Ben Grimes
Ben Grimes is a lawyer and linguist who specialises in communication issues in the legal system and cross-cultural legal education. Ben worked as criminal lawyer and community legal educator with the North Australian Aboriginal Justice Agency (NAAJA) in the NT, including two years based in Nhulunbuy. Ben developed a particular focus on incorporating Aboriginal law into therapeutic sentencing options, community courts, and working with Law and Justice groups in remote communities. He regularly delivers training and consultancy services to judicial officers, court staff and legal organisations on improving communication with people from linguistically and culturally diverse backgrounds. Ben has an MA in Applied Linguists, speaks a number of languages and is involved in bilingual education and language advocacy in the NT and in West Timor, Indonesia.

Justice David Berman
The Honourable Justice David Berman graduated with a Bachelor of Law University of Adelaide in 1977 and in 1980 was admitted as a Legal Practitioner in the Supreme Court of South Australia and the High Court of Australia. He went on to practice as a barrister dealing exclusively in the area of matrimonial law, becoming a Senior Counsel in 2019 and was appointed to be a Judge of the Family Court of Australia in 2013. A member of International Academy of Matrimonial Lawyers, Justice Berman is also a Family Court representative to the Judicial Council on Cultural Diversity and is also a member of the Law Society of South Australia’s Family Law Committee.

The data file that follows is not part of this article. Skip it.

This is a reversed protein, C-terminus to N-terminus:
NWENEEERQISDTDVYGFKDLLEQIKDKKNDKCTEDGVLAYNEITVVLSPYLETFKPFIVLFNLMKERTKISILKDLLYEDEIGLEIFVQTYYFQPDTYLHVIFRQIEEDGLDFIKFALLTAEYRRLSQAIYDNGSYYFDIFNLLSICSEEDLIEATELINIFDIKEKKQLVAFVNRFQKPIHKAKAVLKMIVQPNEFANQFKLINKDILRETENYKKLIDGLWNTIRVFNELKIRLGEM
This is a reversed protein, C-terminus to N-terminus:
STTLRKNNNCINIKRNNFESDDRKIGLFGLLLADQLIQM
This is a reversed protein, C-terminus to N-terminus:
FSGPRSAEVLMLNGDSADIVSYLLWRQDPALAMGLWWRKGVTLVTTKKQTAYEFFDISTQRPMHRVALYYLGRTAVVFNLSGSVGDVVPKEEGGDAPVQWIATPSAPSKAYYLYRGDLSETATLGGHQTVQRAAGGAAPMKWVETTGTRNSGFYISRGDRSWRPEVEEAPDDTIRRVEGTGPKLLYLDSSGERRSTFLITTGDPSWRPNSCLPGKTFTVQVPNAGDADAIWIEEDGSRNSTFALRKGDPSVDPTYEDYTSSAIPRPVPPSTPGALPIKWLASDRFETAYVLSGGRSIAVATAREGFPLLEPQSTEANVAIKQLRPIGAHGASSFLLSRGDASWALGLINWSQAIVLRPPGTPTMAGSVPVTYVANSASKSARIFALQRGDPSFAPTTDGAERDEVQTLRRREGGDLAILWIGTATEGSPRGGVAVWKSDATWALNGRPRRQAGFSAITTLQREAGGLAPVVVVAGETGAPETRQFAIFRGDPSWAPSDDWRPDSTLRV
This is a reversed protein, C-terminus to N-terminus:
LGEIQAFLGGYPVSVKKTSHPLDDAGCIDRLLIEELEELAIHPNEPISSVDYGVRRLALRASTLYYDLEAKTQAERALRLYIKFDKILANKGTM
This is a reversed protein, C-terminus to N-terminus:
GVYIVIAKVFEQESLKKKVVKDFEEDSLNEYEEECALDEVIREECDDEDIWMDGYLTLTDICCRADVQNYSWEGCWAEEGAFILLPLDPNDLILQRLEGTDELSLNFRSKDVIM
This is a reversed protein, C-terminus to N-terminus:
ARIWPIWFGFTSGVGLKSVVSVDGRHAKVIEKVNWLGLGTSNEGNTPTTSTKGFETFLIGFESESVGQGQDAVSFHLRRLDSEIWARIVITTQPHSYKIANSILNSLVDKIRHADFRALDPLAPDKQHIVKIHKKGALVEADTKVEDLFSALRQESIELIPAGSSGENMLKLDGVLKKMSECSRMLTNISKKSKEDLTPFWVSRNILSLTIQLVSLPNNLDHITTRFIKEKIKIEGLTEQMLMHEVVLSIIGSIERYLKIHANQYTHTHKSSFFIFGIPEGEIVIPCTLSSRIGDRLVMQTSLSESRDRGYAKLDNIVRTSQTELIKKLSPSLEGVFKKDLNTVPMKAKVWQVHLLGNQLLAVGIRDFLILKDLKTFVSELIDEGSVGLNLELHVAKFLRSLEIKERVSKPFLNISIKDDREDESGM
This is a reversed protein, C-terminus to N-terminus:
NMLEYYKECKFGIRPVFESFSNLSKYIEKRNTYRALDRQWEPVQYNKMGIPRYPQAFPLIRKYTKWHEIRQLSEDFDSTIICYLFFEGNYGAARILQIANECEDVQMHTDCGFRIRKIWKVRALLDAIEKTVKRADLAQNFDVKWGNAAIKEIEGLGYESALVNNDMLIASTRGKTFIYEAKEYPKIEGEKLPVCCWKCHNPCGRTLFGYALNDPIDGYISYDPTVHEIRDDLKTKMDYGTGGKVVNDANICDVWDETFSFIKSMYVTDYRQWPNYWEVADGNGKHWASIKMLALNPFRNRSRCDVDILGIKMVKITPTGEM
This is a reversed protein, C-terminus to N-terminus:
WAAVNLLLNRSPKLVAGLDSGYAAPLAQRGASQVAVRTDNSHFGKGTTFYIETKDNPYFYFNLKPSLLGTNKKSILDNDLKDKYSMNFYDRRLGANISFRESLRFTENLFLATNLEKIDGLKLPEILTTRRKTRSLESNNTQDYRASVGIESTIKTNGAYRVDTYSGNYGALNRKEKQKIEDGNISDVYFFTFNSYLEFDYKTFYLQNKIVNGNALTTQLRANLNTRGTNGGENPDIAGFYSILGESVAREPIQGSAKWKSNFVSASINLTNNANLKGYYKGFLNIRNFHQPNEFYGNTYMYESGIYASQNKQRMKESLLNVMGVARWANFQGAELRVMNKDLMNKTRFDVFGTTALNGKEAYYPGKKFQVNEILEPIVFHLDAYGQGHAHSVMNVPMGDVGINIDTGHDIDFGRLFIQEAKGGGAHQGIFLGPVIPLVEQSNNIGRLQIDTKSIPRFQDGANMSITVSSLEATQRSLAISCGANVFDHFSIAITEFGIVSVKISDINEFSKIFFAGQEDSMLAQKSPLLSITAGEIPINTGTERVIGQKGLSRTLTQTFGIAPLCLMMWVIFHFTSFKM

David Woodroffe
David Woodroffe is the Principal Legal Officer for NAAJA (North Australian Aboriginal Justice Agency) with over 20 years’ experience in criminal law and management of the NT’s largest legal practice. He became interested in the law because he felt passionately about justice for the Stolen Generation and has since established a reputation for protecting and promoting the rights of Indigenous people. He was awarded the National Indigenous Legal Practitioner of the Year and the Australian Human Rights Award Lawyer of the Year. He is also the President of the Aboriginal Lawyers Association of the Northern Territory ‘Winkuku Rrambanji.

Acting Justice Dean Mildren
“Acting Justice Dean Mildren RFD is currently a serving judge of the Supreme Court of the Northern Territory, having been appointed in 1991. He is a former lecturer in Legal History at the Charles Darwin University and has published a number of articles on Northern Territory Legal History. He has authored the definitive history of the Supreme Court of the Northern Territory - Big Boss Fella all same judge"

Diana Eades